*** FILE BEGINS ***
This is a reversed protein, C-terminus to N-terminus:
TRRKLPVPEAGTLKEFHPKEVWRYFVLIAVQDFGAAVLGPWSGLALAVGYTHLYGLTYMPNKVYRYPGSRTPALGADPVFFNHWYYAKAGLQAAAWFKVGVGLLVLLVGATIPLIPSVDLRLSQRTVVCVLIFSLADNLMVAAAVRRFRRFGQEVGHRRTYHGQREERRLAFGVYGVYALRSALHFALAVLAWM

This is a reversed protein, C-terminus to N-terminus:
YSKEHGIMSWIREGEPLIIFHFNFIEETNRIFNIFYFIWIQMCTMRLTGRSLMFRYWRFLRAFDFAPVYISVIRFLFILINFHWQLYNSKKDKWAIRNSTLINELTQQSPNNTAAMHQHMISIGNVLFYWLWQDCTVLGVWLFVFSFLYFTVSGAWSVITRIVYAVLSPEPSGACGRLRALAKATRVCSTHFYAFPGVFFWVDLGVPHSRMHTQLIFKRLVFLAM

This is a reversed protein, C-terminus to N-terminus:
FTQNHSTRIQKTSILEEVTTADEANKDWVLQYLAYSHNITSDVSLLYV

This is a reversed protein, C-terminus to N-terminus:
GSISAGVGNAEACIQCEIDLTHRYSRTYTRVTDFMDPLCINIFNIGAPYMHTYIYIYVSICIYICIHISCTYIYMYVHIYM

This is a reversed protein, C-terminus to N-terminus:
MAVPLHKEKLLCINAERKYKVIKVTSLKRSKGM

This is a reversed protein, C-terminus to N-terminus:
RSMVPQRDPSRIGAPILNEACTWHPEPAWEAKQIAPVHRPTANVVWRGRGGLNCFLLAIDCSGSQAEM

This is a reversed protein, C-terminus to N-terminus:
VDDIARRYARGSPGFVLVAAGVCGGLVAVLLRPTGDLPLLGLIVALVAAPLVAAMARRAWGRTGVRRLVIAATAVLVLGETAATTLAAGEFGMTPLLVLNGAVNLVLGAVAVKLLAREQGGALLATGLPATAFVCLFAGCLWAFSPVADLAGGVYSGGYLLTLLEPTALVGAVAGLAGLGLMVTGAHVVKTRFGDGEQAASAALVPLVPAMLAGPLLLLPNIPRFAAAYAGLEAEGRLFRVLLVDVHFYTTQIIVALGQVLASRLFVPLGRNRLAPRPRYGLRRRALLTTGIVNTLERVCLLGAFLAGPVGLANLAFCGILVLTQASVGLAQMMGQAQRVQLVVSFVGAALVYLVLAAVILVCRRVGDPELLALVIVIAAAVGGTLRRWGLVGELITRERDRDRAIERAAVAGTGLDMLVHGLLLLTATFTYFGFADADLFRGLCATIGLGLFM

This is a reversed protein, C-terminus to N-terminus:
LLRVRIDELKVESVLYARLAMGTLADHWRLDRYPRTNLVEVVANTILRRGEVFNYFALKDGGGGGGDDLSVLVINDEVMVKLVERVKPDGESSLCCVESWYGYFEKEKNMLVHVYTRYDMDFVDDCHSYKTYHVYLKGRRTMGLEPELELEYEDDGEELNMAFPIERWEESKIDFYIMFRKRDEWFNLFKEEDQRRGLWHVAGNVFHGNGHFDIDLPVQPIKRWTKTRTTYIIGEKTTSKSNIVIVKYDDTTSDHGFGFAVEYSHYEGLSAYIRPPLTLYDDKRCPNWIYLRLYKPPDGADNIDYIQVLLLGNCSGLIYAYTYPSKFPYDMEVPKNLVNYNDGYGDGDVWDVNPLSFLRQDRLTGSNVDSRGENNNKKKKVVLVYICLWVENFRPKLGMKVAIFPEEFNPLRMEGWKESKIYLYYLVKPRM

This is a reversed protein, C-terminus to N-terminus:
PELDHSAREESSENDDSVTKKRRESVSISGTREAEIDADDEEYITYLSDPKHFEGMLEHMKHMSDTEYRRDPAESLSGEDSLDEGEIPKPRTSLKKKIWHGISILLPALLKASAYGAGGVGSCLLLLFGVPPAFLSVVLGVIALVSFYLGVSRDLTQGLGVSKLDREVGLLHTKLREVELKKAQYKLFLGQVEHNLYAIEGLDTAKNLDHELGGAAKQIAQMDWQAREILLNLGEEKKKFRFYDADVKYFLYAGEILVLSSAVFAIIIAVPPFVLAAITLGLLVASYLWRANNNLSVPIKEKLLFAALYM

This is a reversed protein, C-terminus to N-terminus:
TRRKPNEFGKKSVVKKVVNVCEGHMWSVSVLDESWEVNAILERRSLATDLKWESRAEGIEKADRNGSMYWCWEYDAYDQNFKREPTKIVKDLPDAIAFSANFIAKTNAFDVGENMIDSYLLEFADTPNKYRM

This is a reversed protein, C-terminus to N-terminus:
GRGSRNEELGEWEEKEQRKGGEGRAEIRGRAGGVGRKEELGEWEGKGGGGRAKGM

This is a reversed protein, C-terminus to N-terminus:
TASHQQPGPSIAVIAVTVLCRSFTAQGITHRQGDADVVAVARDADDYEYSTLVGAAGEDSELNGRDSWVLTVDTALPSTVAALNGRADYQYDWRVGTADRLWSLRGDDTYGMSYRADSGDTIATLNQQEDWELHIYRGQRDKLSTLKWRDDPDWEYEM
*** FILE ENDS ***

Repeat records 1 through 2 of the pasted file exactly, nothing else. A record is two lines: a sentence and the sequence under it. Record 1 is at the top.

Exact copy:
This is a reversed protein, C-terminus to N-terminus:
TRRKLPVPEAGTLKEFHPKEVWRYFVLIAVQDFGAAVLGPWSGLALAVGYTHLYGLTYMPNKVYRYPGSRTPALGADPVFFNHWYYAKAGLQAAAWFKVGVGLLVLLVGATIPLIPSVDLRLSQRTVVCVLIFSLADNLMVAAAVRRFRRFGQEVGHRRTYHGQREERRLAFGVYGVYALRSALHFALAVLAWM

This is a reversed protein, C-terminus to N-terminus:
YSKEHGIMSWIREGEPLIIFHFNFIEETNRIFNIFYFIWIQMCTMRLTGRSLMFRYWRFLRAFDFAPVYISVIRFLFILINFHWQLYNSKKDKWAIRNSTLINELTQQSPNNTAAMHQHMISIGNVLFYWLWQDCTVLGVWLFVFSFLYFTVSGAWSVITRIVYAVLSPEPSGACGRLRALAKATRVCSTHFYAFPGVFFWVDLGVPHSRMHTQLIFKRLVFLAM